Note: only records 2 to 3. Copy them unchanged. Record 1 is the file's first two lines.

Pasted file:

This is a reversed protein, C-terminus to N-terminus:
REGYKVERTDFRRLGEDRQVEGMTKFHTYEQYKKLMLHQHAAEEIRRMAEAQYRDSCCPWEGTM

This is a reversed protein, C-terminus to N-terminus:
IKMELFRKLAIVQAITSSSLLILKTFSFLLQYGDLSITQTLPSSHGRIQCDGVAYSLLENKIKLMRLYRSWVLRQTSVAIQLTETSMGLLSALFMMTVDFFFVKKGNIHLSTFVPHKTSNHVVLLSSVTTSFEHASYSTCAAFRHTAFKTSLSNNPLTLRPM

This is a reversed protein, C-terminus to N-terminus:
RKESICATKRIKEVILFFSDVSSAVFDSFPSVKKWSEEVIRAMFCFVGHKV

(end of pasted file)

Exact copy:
This is a reversed protein, C-terminus to N-terminus:
IKMELFRKLAIVQAITSSSLLILKTFSFLLQYGDLSITQTLPSSHGRIQCDGVAYSLLENKIKLMRLYRSWVLRQTSVAIQLTETSMGLLSALFMMTVDFFFVKKGNIHLSTFVPHKTSNHVVLLSSVTTSFEHASYSTCAAFRHTAFKTSLSNNPLTLRPM

This is a reversed protein, C-terminus to N-terminus:
RKESICATKRIKEVILFFSDVSSAVFDSFPSVKKWSEEVIRAMFCFVGHKV